Help on Project: Piano Keys

// The keys and notes variables store the piano keys
const keys = ['c-key', 'd-key', 'e-key', 'f-key', 'g-key', 'a-key', 'b-key', 'high-c-key', 'c-sharp-key', 'd-sharp-key', 'f-sharp-key', 'g-sharp-key', 'a-sharp-key'];
const notes = [];
keys.forEach(function(key){
  notes.push(document.getElementById(key));
})

// Write named functions that change the color of the keys below
const keyPlay = function(event)
{
  event.target.style.backgroundColor = "#FF5733";
}
const keyReturn = function(event)
{
  event.target.style.backgroundColor = "";
}
// Write a named function with event handler properties
let eventHandler = function(note)
{
  note.onmousedown = function()
  {
    keyPlay(event);
  }
  note.onmouseup = function()
  {
    keyReturn(event);
  }
}

// Write a loop that runs the array elements through the function
notes.forEach(eventHandler);

So far, my code works fine since I’ve been following along with the video that accompanies this project. However, I am a little confused on steps 4 and 5, where I am creating event handlers for the “keyPlay” and “keyReturn” functions. I do not understand why the argument passed into the keyPlay and keyReturn functions inside the “onmouseup” event handler function is “event”. Can someone please explain to me why this works? Thanks!

When an event occurs the environment creates an object to capture all the details of that event. Given that even mouse movements are among those events we can appreciate how transient the object is that describes these events as they occur in real time. Needless, there can only ever be ONE event object at any one time. Using event captures (listeners) allows us to channel behaviors (handler functions) and effect a redraw of the browser window with new, pertinent information, even if it is just a wink from an emoji.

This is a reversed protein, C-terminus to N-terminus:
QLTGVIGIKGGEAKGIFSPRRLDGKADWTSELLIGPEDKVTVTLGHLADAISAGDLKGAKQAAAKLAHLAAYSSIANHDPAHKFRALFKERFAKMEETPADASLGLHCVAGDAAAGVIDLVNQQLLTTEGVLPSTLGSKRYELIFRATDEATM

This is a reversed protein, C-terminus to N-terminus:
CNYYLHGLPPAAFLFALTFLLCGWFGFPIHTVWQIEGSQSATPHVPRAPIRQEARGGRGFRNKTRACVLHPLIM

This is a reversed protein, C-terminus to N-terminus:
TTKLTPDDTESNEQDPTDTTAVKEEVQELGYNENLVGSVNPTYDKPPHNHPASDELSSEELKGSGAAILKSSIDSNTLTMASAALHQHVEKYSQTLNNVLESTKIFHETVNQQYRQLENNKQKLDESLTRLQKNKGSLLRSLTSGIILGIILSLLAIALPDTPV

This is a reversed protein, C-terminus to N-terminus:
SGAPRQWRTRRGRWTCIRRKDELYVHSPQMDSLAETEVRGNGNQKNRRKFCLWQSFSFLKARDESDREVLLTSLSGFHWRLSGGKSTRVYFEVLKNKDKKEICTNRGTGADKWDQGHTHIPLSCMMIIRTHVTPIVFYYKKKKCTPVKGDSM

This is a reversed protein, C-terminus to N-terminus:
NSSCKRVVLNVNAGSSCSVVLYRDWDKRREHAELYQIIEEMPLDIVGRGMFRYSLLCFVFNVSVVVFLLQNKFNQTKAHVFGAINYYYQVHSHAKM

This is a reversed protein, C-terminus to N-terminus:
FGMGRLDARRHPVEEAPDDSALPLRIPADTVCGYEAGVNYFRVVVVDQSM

Thanks for the insight! I just wanted to clarify, the term “event” that we pass into the keyPlay and keyReturn functions is not a variable, so it must be a special keyword in javascript then?

It can be a variable we create, but it is inevitably referring to the EventObject if that’s the context we are passing to the handler.

an event takes place (trigger)

An event object is created every time there is a new event. There’s only ever one of these in execution context at any one time.

If we view that execution context as an object, more particularly, a global object, then it is easy to conceive of it as having an event property since these things are prone to occur. This gives rise to the global event object. (window is the only object at the top of the scope chain, and does not need to be specified.)

It’s easy to see how we could be confused by the two descriptions given above. One WE name, event, and the other IS NAMED, event.

Master this, and event bubbling and you pretty much have it.


Now that we know of a potential conflict, both systemic and human, it makes good sense to resolve some avoidance protocol. That avoidance would be the global object. Sure it will be fine to pass it along, but never to assume it.

This means never using listeners that are not attached to some other object than window. Escape the global realm and attach listeners to their respective objects in the formal manner.

object.addEventListener(callback)